(?<operator> [*/+\-]         )
      \s*
      (?<right>    #{NUMBER_REGEX} )
      \s* \)
    }x
    
    verbose = ARGV.delete("-v")
    problem = ARGV.first.strip or abort "USAGE:  #{$PROGRAM_NAME} MATH_EXPRESSION"
    steps   = [ ]
    
    [PREPARE_MULT_AND_DIV_REGEX, PREPARE_ADD_AND_SUB_REGEX].each do |preparation|
      loop do
        steps << problem.dup if verbose
        problem.sub!(preparation) { |term| "(#{term})" } or break
      end
    end
    
    problem =~ CHECK_REGEX or abort "Error:  Invalid expression"
    
    solution = problem.dup
    loop do
      steps << solution.dup if verbose
      solution.sub!(MATH_REGEX) {
        $~[:left].to_f.public_send($~[:operator], $~[:right].to_f)
      } or break
    end
    
    puts steps.uniq[0..-2] if verbose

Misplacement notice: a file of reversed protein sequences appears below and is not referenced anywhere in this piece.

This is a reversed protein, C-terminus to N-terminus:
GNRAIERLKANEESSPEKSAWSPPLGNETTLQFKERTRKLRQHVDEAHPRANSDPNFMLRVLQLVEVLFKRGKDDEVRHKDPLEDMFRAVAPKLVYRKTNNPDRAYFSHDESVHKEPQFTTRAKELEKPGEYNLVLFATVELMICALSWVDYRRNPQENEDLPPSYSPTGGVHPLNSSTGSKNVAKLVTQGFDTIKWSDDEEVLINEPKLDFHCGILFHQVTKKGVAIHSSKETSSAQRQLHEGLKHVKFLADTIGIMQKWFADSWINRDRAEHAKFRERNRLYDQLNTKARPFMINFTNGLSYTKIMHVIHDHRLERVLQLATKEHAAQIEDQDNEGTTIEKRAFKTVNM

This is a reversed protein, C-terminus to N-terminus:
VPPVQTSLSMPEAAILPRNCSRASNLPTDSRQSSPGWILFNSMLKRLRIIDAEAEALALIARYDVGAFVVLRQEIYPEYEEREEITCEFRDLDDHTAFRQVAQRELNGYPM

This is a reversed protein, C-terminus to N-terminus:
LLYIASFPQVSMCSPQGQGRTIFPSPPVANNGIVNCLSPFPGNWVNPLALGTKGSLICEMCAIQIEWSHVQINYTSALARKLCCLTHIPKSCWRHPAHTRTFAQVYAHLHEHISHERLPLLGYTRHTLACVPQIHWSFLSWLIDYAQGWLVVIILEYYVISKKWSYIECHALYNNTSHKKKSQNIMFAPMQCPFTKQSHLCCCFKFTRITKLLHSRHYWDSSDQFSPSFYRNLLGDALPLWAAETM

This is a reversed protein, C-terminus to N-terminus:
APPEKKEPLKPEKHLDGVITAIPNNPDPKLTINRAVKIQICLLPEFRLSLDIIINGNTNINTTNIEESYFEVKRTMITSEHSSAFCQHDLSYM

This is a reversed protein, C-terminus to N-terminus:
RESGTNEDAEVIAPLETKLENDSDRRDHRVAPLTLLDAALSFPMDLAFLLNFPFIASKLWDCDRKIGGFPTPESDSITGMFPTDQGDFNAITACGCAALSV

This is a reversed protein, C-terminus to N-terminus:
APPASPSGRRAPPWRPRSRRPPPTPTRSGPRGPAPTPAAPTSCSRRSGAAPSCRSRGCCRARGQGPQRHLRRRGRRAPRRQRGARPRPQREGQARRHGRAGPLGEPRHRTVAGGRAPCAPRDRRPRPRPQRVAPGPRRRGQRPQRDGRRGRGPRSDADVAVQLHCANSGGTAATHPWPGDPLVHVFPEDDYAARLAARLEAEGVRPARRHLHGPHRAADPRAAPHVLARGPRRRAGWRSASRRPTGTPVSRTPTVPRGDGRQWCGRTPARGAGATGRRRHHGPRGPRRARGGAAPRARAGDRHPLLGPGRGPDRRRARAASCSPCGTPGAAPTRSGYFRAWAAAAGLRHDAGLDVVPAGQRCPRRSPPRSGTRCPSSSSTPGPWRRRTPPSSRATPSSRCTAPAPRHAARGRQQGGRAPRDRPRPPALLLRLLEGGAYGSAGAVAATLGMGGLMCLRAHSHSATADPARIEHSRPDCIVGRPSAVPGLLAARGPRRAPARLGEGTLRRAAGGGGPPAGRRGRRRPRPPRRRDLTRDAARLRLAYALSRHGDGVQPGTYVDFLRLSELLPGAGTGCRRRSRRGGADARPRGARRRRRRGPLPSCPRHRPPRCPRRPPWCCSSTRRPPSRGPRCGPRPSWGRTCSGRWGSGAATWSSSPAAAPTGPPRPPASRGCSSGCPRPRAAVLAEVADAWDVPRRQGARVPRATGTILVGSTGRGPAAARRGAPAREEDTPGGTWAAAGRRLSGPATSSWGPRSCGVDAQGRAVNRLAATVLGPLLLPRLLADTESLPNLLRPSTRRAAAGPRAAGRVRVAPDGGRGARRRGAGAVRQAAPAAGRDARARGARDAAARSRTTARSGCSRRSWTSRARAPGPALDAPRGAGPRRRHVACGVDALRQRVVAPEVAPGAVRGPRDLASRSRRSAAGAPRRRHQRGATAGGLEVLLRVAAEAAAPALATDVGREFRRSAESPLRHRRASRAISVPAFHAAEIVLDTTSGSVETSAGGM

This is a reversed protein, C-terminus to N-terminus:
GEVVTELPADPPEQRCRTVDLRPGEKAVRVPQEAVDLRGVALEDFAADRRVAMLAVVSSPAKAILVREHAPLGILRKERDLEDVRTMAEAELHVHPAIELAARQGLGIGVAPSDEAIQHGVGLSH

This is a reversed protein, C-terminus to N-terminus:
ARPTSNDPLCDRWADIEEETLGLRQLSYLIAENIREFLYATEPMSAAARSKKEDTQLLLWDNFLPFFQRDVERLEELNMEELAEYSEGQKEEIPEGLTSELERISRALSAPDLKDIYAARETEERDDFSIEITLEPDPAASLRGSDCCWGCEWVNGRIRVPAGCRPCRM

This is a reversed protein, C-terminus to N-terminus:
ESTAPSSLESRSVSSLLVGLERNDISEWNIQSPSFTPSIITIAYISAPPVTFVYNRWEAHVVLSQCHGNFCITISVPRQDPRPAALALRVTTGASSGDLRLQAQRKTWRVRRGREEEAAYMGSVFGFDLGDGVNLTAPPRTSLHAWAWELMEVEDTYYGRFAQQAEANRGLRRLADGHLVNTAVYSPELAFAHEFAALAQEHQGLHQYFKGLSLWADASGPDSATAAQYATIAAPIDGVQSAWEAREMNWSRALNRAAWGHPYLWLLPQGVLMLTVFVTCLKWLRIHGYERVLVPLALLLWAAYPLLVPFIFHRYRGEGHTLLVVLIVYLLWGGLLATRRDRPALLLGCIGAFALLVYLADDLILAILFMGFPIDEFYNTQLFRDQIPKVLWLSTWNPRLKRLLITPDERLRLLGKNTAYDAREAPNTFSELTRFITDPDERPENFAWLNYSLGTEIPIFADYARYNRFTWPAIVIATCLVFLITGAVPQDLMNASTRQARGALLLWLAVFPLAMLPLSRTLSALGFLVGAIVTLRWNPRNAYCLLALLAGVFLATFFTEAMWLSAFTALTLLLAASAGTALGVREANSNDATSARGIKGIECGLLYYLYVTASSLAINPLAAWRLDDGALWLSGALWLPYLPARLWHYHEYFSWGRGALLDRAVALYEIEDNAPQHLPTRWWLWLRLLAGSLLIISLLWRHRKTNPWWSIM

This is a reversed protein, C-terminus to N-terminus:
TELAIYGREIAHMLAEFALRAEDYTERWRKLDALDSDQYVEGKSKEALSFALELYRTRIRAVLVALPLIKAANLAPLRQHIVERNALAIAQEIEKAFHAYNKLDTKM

puts solution.sub(/\.0+\z/, "")
    

    Read more…

  • 20

    SEP
    2014

    Can You snake_case/CamelCase With One Regex?

    In Rails, methods like underscore() and camelize() use several regexen to transform the String under the hood. Many people have asked if you can do it with a single regex though. These specs I borrowed from Rails seem to say yes:

    #!/usr/bin/env ruby -w
    
    class String
      def snake_case(acronyms = self.class.acronyms)
        gsub( %r{
          (?:
            (?<before>  \b | [A-Za-z\d]   )
            (?<acronym> #{acronyms.regex} )
            (?<after>   \b | [^a-z]       )
          )
          |
          (?: (?<before> [A-Z]+ ) (?<after> [A-Z][^A-Z] ) )
          |
          (?: (?<before> [^A-Z:] ) (?<after> [A-Z] ) )
          |
          (?<nesting> :: )
        }x ) { |m|
          if $~[:nesting]
            "/"
          else
            [$~[:before], $~[:acronym], $~[:after]]
              .compact
              .reject(&:empty?)